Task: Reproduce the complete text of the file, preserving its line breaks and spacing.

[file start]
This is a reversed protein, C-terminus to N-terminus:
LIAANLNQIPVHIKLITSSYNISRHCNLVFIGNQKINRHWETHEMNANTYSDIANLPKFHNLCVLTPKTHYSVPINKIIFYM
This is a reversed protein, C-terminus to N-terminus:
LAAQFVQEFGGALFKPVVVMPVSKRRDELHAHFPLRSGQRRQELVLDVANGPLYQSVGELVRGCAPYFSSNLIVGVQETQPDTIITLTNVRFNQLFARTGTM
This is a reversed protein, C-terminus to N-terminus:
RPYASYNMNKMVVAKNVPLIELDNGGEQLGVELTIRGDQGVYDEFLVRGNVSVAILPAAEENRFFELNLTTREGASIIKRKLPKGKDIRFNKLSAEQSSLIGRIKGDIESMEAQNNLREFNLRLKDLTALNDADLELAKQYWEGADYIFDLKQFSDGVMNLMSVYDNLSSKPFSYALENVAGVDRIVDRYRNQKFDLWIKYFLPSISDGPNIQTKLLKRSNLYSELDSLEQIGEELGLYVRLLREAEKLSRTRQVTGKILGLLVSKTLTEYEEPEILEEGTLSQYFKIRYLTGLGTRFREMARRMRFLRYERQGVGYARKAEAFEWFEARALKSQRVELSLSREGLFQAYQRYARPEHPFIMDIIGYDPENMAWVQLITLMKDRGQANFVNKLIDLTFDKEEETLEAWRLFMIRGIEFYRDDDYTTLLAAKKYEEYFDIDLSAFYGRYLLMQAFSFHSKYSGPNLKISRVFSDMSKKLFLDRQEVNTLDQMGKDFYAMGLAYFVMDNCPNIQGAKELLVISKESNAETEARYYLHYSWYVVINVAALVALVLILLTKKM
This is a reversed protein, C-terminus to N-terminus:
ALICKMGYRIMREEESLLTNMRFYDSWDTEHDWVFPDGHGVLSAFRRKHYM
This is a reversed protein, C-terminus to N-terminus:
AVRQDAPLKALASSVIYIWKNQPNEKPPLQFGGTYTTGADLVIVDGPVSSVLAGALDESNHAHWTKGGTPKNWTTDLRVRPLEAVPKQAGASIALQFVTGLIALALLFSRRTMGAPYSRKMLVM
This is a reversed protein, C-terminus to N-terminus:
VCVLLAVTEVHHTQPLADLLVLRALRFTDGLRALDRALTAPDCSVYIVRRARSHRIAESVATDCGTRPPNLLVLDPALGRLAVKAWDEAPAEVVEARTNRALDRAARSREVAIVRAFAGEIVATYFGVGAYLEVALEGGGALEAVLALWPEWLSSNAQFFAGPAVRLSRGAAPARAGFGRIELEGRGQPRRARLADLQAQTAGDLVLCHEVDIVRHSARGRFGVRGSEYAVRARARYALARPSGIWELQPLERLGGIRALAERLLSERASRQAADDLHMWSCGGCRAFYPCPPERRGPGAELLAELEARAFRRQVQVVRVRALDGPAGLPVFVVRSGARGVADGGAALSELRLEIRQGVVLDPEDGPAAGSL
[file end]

This is a reversed protein, C-terminus to N-terminus:
LIAANLNQIPVHIKLITSSYNISRHCNLVFIGNQKINRHWETHEMNANTYSDIANLPKFHNLCVLTPKTHYSVPINKIIFYM
This is a reversed protein, C-terminus to N-terminus:
LAAQFVQEFGGALFKPVVVMPVSKRRDELHAHFPLRSGQRRQELVLDVANGPLYQSVGELVRGCAPYFSSNLIVGVQETQPDTIITLTNVRFNQLFARTGTM
This is a reversed protein, C-terminus to N-terminus:
RPYASYNMNKMVVAKNVPLIELDNGGEQLGVELTIRGDQGVYDEFLVRGNVSVAILPAAEENRFFELNLTTREGASIIKRKLPKGKDIRFNKLSAEQSSLIGRIKGDIESMEAQNNLREFNLRLKDLTALNDADLELAKQYWEGADYIFDLKQFSDGVMNLMSVYDNLSSKPFSYALENVAGVDRIVDRYRNQKFDLWIKYFLPSISDGPNIQTKLLKRSNLYSELDSLEQIGEELGLYVRLLREAEKLSRTRQVTGKILGLLVSKTLTEYEEPEILEEGTLSQYFKIRYLTGLGTRFREMARRMRFLRYERQGVGYARKAEAFEWFEARALKSQRVELSLSREGLFQAYQRYARPEHPFIMDIIGYDPENMAWVQLITLMKDRGQANFVNKLIDLTFDKEEETLEAWRLFMIRGIEFYRDDDYTTLLAAKKYEEYFDIDLSAFYGRYLLMQAFSFHSKYSGPNLKISRVFSDMSKKLFLDRQEVNTLDQMGKDFYAMGLAYFVMDNCPNIQGAKELLVISKESNAETEARYYLHYSWYVVINVAALVALVLILLTKKM
This is a reversed protein, C-terminus to N-terminus:
ALICKMGYRIMREEESLLTNMRFYDSWDTEHDWVFPDGHGVLSAFRRKHYM
This is a reversed protein, C-terminus to N-terminus:
AVRQDAPLKALASSVIYIWKNQPNEKPPLQFGGTYTTGADLVIVDGPVSSVLAGALDESNHAHWTKGGTPKNWTTDLRVRPLEAVPKQAGASIALQFVTGLIALALLFSRRTMGAPYSRKMLVM
This is a reversed protein, C-terminus to N-terminus:
VCVLLAVTEVHHTQPLADLLVLRALRFTDGLRALDRALTAPDCSVYIVRRARSHRIAESVATDCGTRPPNLLVLDPALGRLAVKAWDEAPAEVVEARTNRALDRAARSREVAIVRAFAGEIVATYFGVGAYLEVALEGGGALEAVLALWPEWLSSNAQFFAGPAVRLSRGAAPARAGFGRIELEGRGQPRRARLADLQAQTAGDLVLCHEVDIVRHSARGRFGVRGSEYAVRARARYALARPSGIWELQPLERLGGIRALAERLLSERASRQAADDLHMWSCGGCRAFYPCPPERRGPGAELLAELEARAFRRQVQVVRVRALDGPAGLPVFVVRSGARGVADGGAALSELRLEIRQGVVLDPEDGPAAGSL